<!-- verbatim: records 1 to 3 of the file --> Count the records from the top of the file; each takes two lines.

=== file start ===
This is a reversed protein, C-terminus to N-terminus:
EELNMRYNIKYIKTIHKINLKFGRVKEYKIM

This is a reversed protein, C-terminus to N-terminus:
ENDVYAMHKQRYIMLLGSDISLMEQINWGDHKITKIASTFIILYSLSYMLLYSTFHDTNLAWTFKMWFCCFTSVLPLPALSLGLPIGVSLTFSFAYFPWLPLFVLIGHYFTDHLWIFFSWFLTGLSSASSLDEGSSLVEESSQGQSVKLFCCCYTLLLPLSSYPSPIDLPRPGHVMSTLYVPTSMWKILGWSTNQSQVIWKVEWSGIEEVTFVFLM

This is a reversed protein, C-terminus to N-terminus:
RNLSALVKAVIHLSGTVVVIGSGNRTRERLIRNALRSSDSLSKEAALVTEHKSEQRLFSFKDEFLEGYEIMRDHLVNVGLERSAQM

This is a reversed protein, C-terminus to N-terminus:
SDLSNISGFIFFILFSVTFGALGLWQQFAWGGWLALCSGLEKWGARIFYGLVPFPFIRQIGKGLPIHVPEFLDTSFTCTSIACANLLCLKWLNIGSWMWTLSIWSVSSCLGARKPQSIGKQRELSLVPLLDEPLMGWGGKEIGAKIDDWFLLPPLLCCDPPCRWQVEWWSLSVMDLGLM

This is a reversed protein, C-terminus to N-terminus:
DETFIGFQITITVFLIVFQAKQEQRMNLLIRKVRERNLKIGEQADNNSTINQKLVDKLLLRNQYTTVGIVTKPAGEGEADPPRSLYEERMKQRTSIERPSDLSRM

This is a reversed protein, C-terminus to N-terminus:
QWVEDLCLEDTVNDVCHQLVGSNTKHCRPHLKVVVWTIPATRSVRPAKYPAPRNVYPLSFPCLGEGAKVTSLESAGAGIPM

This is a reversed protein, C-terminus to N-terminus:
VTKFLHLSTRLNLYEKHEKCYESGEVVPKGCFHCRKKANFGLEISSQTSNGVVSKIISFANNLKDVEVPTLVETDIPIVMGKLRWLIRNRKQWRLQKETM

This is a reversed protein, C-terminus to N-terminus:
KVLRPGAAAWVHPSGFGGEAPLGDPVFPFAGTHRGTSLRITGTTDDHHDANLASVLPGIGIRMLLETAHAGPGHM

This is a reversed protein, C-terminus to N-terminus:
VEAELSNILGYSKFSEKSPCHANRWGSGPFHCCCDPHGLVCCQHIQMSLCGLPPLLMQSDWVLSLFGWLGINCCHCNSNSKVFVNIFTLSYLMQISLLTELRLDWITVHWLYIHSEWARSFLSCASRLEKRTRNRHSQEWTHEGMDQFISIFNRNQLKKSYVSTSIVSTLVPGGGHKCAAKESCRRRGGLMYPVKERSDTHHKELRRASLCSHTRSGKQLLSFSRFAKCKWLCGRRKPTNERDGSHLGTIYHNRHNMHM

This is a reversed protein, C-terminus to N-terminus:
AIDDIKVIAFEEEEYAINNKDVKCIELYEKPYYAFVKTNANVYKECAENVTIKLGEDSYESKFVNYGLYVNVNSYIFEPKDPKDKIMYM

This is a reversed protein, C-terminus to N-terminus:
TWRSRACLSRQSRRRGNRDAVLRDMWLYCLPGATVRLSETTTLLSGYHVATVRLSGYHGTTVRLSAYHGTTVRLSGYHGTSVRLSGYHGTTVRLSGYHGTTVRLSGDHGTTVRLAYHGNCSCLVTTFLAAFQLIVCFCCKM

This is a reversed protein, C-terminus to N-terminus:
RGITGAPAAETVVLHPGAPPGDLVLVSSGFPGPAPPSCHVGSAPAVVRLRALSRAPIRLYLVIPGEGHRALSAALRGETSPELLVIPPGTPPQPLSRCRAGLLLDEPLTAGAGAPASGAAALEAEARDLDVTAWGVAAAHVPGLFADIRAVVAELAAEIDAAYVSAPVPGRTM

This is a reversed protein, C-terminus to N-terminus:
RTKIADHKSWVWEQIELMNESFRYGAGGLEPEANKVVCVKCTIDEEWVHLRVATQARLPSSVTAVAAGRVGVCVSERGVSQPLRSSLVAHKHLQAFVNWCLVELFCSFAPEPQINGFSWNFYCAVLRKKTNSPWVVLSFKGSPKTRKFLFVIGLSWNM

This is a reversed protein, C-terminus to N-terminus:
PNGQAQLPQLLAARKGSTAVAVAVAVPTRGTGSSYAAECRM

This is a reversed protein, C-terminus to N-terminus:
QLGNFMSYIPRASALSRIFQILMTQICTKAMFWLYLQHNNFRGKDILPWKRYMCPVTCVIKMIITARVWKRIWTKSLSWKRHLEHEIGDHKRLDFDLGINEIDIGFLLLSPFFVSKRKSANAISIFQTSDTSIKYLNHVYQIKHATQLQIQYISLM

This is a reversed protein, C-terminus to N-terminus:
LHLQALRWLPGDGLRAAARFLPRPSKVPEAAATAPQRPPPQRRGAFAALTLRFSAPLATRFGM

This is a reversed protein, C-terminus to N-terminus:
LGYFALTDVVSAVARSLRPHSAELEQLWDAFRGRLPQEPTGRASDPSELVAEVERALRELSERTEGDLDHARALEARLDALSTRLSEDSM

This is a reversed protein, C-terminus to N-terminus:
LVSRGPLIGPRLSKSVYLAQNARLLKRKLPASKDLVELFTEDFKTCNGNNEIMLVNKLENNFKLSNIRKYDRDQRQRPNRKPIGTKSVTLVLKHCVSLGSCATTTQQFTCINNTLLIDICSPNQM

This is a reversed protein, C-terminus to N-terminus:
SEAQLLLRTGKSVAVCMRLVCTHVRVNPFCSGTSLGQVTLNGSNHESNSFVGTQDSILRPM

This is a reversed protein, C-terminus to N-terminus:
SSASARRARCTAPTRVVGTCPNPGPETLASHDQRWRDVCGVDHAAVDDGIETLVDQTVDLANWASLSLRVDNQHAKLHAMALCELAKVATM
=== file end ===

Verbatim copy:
This is a reversed protein, C-terminus to N-terminus:
EELNMRYNIKYIKTIHKINLKFGRVKEYKIM

This is a reversed protein, C-terminus to N-terminus:
ENDVYAMHKQRYIMLLGSDISLMEQINWGDHKITKIASTFIILYSLSYMLLYSTFHDTNLAWTFKMWFCCFTSVLPLPALSLGLPIGVSLTFSFAYFPWLPLFVLIGHYFTDHLWIFFSWFLTGLSSASSLDEGSSLVEESSQGQSVKLFCCCYTLLLPLSSYPSPIDLPRPGHVMSTLYVPTSMWKILGWSTNQSQVIWKVEWSGIEEVTFVFLM

This is a reversed protein, C-terminus to N-terminus:
RNLSALVKAVIHLSGTVVVIGSGNRTRERLIRNALRSSDSLSKEAALVTEHKSEQRLFSFKDEFLEGYEIMRDHLVNVGLERSAQM